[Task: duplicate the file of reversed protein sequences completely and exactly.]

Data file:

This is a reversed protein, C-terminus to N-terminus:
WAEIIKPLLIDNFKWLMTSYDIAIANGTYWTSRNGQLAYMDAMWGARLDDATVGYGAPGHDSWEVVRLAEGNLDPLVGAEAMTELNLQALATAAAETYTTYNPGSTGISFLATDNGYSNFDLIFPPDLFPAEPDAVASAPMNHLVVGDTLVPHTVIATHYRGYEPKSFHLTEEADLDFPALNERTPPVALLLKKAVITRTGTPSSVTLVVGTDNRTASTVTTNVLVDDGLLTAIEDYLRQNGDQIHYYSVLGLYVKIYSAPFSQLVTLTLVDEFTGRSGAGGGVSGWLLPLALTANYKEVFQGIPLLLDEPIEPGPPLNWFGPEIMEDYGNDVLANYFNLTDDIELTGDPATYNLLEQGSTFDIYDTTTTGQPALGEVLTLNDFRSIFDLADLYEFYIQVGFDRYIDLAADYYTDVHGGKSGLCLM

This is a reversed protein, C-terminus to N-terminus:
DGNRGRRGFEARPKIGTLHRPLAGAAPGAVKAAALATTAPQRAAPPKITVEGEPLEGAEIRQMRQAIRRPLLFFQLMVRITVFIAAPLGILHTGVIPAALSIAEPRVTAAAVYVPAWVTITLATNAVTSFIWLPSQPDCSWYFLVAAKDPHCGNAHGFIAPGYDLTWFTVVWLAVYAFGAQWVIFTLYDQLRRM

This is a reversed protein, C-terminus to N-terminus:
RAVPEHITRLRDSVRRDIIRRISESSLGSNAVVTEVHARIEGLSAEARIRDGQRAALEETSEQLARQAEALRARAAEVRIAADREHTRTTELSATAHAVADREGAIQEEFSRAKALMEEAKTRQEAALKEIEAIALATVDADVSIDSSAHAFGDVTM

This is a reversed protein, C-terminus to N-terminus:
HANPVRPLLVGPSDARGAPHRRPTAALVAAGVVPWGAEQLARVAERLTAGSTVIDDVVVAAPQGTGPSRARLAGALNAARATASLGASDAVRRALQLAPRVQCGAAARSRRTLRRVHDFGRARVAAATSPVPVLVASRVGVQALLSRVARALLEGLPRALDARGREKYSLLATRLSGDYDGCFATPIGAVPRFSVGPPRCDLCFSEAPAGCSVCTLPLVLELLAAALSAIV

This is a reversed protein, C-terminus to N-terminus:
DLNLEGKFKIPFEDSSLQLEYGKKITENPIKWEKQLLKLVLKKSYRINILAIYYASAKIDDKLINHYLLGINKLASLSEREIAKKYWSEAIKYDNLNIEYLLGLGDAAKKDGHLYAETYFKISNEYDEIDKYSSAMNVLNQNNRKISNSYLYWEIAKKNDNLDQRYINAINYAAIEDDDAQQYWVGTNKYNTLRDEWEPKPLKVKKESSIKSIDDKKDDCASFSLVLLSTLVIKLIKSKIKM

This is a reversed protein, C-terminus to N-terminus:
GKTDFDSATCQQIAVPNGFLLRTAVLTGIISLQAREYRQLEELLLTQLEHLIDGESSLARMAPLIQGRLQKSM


This is a reversed protein, C-terminus to N-terminus:
WAEIIKPLLIDNFKWLMTSYDIAIANGTYWTSRNGQLAYMDAMWGARLDDATVGYGAPGHDSWEVVRLAEGNLDPLVGAEAMTELNLQALATAAAETYTTYNPGSTGISFLATDNGYSNFDLIFPPDLFPAEPDAVASAPMNHLVVGDTLVPHTVIATHYRGYEPKSFHLTEEADLDFPALNERTPPVALLLKKAVITRTGTPSSVTLVVGTDNRTASTVTTNVLVDDGLLTAIEDYLRQNGDQIHYYSVLGLYVKIYSAPFSQLVTLTLVDEFTGRSGAGGGVSGWLLPLALTANYKEVFQGIPLLLDEPIEPGPPLNWFGPEIMEDYGNDVLANYFNLTDDIELTGDPATYNLLEQGSTFDIYDTTTTGQPALGEVLTLNDFRSIFDLADLYEFYIQVGFDRYIDLAADYYTDVHGGKSGLCLM

This is a reversed protein, C-terminus to N-terminus:
DGNRGRRGFEARPKIGTLHRPLAGAAPGAVKAAALATTAPQRAAPPKITVEGEPLEGAEIRQMRQAIRRPLLFFQLMVRITVFIAAPLGILHTGVIPAALSIAEPRVTAAAVYVPAWVTITLATNAVTSFIWLPSQPDCSWYFLVAAKDPHCGNAHGFIAPGYDLTWFTVVWLAVYAFGAQWVIFTLYDQLRRM

This is a reversed protein, C-terminus to N-terminus:
RAVPEHITRLRDSVRRDIIRRISESSLGSNAVVTEVHARIEGLSAEARIRDGQRAALEETSEQLARQAEALRARAAEVRIAADREHTRTTELSATAHAVADREGAIQEEFSRAKALMEEAKTRQEAALKEIEAIALATVDADVSIDSSAHAFGDVTM

This is a reversed protein, C-terminus to N-terminus:
HANPVRPLLVGPSDARGAPHRRPTAALVAAGVVPWGAEQLARVAERLTAGSTVIDDVVVAAPQGTGPSRARLAGALNAARATASLGASDAVRRALQLAPRVQCGAAARSRRTLRRVHDFGRARVAAATSPVPVLVASRVGVQALLSRVARALLEGLPRALDARGREKYSLLATRLSGDYDGCFATPIGAVPRFSVGPPRCDLCFSEAPAGCSVCTLPLVLELLAAALSAIV

This is a reversed protein, C-terminus to N-terminus:
DLNLEGKFKIPFEDSSLQLEYGKKITENPIKWEKQLLKLVLKKSYRINILAIYYASAKIDDKLINHYLLGINKLASLSEREIAKKYWSEAIKYDNLNIEYLLGLGDAAKKDGHLYAETYFKISNEYDEIDKYSSAMNVLNQNNRKISNSYLYWEIAKKNDNLDQRYINAINYAAIEDDDAQQYWVGTNKYNTLRDEWEPKPLKVKKESSIKSIDDKKDDCASFSLVLLSTLVIKLIKSKIKM

This is a reversed protein, C-terminus to N-terminus:
GKTDFDSATCQQIAVPNGFLLRTAVLTGIISLQAREYRQLEELLLTQLEHLIDGESSLARMAPLIQGRLQKSM